I bought this book out of curiosity after just being bereaved and was glad I did. The book covers everything you ever wanted to know and more about the history of grief, and how that affects us all now. It is very easy to read and understand and covers; what to say (and not), the death of a child, how children grieve (very important and useful information for all of us), how different people grieve differently and what's normal (pretty much most things depending on the person) and when to seek help if needed. I was thinking of seeing a counsellor, but after reading this book I don't believe I need to. I think this book would be useful for everyone who is bereaved.
Grief is something that affects us all. There are many sources that share experiences with grief and provide advice on how to support the bereaved. Many of these sources, however, are either based on personal stories and focus primary on the emotional aspects of grief, or are academic, making them less accessible to the wider public.
The insights offered in this book are all based on research, and provide a balanced view on the complex reality of grief, that Lloyd defines as: 'the feelings, thoughts and actions we experience after the death of a significant attachment and the re-organisation and adjustment of our world without that person in it.’ In plain and understandable language, Caroline Lloyd discusses what grief is, how to communicate with the bereaved, how people grieve, how grief relates to our (mental) health, and how to support the bereaved. The case studies and practical examples bring the theory to life and offer valuable tools for everyone who wants to learn more on how best to interact with bereaved people. The book also offers an overview of further resources and organisations that offer support and information.
'Grief Demystified' is a must-read for professionals who work with the bereaved and is a comforting and reassuring companion for everyone who grieves.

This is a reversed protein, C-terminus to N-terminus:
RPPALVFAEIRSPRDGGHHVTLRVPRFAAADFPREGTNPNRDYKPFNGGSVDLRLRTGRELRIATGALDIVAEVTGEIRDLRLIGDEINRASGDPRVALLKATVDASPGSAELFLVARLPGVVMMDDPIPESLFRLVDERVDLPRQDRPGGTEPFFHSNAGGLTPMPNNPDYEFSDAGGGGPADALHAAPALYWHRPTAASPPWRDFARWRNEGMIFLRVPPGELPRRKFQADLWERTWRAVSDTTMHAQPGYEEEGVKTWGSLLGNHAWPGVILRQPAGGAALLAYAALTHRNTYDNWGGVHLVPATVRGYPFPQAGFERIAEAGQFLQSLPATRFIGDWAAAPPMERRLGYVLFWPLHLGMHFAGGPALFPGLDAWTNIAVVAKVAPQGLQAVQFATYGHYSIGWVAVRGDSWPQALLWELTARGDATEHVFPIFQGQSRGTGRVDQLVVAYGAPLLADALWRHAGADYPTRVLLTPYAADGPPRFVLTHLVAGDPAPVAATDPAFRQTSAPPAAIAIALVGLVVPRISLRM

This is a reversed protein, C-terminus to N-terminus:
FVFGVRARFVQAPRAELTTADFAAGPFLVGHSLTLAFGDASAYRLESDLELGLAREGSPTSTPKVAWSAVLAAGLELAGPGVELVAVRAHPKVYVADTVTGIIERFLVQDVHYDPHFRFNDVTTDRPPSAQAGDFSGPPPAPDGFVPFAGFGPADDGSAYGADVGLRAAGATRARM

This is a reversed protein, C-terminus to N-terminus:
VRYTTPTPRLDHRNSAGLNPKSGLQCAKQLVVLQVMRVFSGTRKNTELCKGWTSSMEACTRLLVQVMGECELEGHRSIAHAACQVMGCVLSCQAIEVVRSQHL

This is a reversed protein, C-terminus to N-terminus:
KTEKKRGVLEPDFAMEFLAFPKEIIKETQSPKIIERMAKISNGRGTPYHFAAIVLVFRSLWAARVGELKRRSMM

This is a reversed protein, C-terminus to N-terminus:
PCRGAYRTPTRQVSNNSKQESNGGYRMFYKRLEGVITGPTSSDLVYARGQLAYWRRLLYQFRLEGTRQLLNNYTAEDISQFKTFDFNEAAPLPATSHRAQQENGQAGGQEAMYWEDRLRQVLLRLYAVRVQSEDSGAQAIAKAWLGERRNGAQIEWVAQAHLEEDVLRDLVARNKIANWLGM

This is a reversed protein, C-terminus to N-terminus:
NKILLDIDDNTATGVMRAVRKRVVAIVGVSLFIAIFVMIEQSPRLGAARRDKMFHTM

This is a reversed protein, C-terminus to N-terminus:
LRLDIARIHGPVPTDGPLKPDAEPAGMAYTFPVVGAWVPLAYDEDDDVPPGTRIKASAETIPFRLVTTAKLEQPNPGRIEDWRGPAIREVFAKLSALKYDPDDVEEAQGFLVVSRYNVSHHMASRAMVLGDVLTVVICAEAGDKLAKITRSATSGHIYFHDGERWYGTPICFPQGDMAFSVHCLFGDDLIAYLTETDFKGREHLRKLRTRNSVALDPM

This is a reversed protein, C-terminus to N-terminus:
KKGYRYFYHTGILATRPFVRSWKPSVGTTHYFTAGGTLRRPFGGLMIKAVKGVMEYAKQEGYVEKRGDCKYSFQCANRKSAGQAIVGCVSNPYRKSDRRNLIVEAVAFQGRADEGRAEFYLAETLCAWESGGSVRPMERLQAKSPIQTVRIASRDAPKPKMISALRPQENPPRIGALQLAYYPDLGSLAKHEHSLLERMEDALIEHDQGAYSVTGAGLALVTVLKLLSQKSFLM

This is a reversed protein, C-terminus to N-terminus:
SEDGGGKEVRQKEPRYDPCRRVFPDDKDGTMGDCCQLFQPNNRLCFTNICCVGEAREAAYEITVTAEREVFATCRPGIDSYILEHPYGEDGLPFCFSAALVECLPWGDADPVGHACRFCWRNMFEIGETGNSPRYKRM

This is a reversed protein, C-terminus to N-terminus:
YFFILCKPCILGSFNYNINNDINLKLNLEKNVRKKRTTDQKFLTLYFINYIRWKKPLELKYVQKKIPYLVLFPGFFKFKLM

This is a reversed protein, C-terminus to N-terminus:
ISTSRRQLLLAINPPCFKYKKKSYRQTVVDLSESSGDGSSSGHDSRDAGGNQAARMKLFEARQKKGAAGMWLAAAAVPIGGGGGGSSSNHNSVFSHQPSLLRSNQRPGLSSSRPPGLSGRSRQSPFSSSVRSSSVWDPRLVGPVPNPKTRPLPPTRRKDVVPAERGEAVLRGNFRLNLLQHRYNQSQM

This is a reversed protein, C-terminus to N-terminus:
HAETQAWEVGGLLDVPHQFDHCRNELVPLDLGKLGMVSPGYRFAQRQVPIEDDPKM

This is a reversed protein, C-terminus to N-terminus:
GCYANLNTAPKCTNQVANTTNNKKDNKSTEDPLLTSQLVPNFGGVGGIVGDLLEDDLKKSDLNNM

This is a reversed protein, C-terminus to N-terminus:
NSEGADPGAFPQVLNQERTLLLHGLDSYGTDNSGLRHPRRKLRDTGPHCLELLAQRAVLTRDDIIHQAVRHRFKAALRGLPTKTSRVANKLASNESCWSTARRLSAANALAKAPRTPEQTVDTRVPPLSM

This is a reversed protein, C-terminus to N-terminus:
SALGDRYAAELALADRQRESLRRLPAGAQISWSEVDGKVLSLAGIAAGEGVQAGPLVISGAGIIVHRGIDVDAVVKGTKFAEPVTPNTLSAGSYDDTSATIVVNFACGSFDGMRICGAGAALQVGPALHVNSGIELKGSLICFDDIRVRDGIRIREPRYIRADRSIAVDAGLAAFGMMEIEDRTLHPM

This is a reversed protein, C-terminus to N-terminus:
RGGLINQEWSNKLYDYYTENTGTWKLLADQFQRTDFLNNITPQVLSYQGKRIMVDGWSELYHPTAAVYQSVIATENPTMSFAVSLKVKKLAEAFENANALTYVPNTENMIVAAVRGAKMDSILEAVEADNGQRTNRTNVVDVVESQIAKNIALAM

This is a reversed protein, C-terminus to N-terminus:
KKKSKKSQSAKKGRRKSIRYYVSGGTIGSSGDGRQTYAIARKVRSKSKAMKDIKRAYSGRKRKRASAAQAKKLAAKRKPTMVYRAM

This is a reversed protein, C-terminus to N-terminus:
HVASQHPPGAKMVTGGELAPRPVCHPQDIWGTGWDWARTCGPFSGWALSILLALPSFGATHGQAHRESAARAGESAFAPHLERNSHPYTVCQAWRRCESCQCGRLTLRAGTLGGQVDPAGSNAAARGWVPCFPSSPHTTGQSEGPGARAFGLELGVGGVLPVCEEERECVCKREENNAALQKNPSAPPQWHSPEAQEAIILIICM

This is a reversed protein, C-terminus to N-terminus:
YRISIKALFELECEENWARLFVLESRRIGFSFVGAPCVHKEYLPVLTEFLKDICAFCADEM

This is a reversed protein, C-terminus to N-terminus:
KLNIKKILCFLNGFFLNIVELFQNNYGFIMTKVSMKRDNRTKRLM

As a funeral celebrant, I work every day with bereaved families. This book has helped me to deepen my understanding of the different and unique ways in which people grieve and to better tailor my communications and interactions to the preferred style of the families I work with.
It was such a relief to read this very well written and clear book on grief. My son died 10 years ago and so many times I have felt something wrong with me for not weeping and wailing in public or very often on my own for that matter. I can now recognise that I am an introverted intuitive griever! No one has ever pointed me in this direction or even mentioned such things as continuing bonds- the emphasis is always on letting go and living in. As a mother I don’t want to let go and move on! I feel a whole new level of understanding opening up. A wonderful book.
The book was recommended to me via Twitter, my daughter died and I haven’t found any books I can share that talk about grief in a practical manner - an excellent short read demystifying what it is about grief that makes people scared to talk. My friend recently widowed has found it very useful and she has passed on to her sons to read
I couldn't put this book down. As a griever, it was very reassuring to read this and realise my thoughts and feelings are normal. It's really interesting to see it from a professionals point of view on what not to say etc. I would thoroughly recommend this book for anyone who is grieving or who works with bereaved people.
This is a very readable book which gives an understanding of grief and how it affects people in many different ways ie there is no right way to feel or be and it gives much more. Would suit someone grieving, supporting someone grieving or training to become a bereavement counsellor.
If you are looking for a book that is not written from a personal perspective, but an academic, objective, research based one, this book is perfect.
The introduction begins by summarising the sociological environment from a historical perspective and frames the current narrative. Western societies have been criticised for being 'death denying' but the author frames this from an objective viewpoint and offers examples of how the environment is changing.
There are chapters on: 1. the history of grief theory, presenting evidence of where the myths of grief originate. For example. 'getting over it' was a manifest of Freud's early therapeutic approach. Modern grief theory is thoroughly researched and well covered and presented. The book also demonstrates evidence of the creation of new theories by the author. 2. How to speak to the bereaved and what not to say. This chapter is a valuable resource for anyone working with or interacting with a bereaved person. 3. An explanation of pathological 'complicated' grief. What it is and that this type of grief commonly needs counselling, as opposed to 'normal' grief. 4. How to support the bereaved; a chapter for professionals and self care, but helpful for anyone supporting the bereaved in any capacity. There is a summary of reputable organisations at the end of the book with online signposting for further resources and help.
Overall, this appears to disseminate research in an articulate format for anyone to understand and dispels any lingering myths surrounding grief.